Gardening: Summer salad days

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MAT COWARD explains how to grow a tasty crop of purslane


SUMMER purslane is a very useful and unusual salad plant — and it’s easy to grow.


There’s just one obstacle to get past first, and that’s the name.


Portulaca oleracea may appear in seed catalogues as purslane, summer purslane, common purslane or green purslane.


Just to complicate matters, there’s also a golden purslane, which is the same species but with yellowish rather than green foliage.


It’s attractive, but it doesn’t seem to grow quite as well in this country as the green form does.


What we’re not looking for today is “winter purslane,” also known as miner’s lettuce or Claytonia — which is a completely different plant.


Purslane was one of this country’s chief salad ingredients for centuries, and is still popular in several countries, especially France and Turkey.


It’s largely fallen from use over here, though it’s hard to see why.


It thrives in summer with none of the problems of thirstier vegetables, such as lettuce, can be grown in containers or in the open ground, and used as a cut-and-come-again crop, with several harvests from one sowing.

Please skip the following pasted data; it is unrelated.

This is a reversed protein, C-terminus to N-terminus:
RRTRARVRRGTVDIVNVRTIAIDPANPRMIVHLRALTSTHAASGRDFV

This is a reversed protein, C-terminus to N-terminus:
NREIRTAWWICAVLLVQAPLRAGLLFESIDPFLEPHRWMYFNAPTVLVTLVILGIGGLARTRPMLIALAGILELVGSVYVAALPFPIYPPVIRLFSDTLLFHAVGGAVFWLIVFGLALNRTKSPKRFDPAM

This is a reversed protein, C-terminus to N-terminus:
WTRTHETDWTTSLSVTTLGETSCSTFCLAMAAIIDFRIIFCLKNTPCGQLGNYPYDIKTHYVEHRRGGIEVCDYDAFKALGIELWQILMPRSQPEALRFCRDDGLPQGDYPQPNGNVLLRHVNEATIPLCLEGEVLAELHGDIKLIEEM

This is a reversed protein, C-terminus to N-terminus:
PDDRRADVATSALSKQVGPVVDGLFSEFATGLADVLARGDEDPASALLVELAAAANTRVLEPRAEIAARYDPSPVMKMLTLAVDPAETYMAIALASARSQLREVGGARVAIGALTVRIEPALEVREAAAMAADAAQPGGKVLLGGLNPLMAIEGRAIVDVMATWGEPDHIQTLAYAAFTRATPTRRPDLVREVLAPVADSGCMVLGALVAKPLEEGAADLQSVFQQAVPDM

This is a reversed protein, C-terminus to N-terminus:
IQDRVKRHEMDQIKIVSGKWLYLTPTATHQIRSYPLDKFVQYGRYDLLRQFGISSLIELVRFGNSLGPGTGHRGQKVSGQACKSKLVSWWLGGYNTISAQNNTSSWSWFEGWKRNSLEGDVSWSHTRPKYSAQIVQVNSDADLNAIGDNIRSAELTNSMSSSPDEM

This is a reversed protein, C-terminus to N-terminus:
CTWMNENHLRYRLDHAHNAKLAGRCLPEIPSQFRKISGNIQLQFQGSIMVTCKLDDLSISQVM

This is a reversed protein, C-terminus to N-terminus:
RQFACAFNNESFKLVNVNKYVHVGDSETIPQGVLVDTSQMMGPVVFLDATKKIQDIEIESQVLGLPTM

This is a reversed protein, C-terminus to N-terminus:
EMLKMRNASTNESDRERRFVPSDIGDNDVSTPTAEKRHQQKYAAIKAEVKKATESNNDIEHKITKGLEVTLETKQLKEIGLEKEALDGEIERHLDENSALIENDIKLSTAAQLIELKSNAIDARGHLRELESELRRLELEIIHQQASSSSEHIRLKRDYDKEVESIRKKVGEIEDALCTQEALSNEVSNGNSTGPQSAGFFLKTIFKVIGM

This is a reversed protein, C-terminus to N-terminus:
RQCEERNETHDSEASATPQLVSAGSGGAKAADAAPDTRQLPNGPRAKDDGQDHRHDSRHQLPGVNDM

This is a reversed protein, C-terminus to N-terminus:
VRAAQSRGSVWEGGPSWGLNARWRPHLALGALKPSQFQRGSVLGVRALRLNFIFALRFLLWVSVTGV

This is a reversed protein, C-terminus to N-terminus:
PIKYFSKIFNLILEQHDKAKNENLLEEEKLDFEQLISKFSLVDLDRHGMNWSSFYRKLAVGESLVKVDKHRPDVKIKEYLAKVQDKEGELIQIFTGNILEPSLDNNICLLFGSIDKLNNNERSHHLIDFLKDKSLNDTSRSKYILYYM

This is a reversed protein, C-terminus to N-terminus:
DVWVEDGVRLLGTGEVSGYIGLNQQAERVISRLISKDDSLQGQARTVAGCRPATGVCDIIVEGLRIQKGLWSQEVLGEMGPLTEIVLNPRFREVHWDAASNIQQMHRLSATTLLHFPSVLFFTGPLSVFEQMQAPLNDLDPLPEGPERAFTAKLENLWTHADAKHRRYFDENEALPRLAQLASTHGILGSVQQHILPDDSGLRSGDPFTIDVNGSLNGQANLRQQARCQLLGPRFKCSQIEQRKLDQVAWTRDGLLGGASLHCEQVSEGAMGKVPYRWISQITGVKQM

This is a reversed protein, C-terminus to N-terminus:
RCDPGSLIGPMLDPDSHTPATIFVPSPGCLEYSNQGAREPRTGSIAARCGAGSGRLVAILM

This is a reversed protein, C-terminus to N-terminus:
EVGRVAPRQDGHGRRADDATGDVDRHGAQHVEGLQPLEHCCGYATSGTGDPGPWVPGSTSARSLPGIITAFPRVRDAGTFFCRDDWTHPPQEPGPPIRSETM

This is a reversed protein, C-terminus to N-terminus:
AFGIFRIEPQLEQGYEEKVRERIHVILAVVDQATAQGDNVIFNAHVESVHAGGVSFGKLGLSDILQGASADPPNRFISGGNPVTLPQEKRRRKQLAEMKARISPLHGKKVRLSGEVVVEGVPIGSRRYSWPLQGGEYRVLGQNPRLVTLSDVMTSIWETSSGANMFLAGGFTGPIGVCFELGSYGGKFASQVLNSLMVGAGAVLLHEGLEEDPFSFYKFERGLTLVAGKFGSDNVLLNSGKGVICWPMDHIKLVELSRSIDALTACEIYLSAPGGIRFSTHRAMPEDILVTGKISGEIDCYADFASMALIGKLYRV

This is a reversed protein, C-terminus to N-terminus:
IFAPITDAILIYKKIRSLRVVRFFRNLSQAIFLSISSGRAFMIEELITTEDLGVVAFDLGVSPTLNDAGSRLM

Nutritionists are keen on purslane, for its high vitamin C and omega-3 content.


It’s small, low-growing, fleshy leaves and stalks are succulent and crisp, with a slightly sharp taste.


An odd feature of this plant is that its flavour varies considerably depending on the time it’s picked, as the level of tangy malic acid in the leaves declines during the day.


It can be lightly cooked as a side vegetable or in soups, especially as it gets older and a bit tougher, but it’s at its best eaten raw and fresh. It doesn’t store for long after picking. Traditionally, it has also been pickled in sweet vinegar.


You can sow it any time from May to August, but June is the ideal month.


Either sow it directly in soil or tubs, or start it off in trays for later planting out.


Once the seedlings are well established, thin them to about six inches apart. The thinnings are of course edible.


Purslane is perfect for filling up any dry, thin patches of soil where little else will succeed in hot weather. But if you can give it a reasonably decent soil and water it occasionally, you’ll get a much bigger crop.


Try to put it in a sunny spot, sheltered from the wind. The only ground condition it won’t tolerate is waterlogging.


Harvesting begins after about six weeks, when the purslane is a few inches tall. Small rosettes of leaves form at the end of each stalk, and the more of these you cut off to eat, the more the plant will produce. Remove any flowers that appear.


You should be able to keep cropping it until the autumn frosts kill it — perhaps a little longer if you cover it with cloches in late summer.


If it runs to seed before then, try cutting it down to about two inches high and with luck it will regrow.

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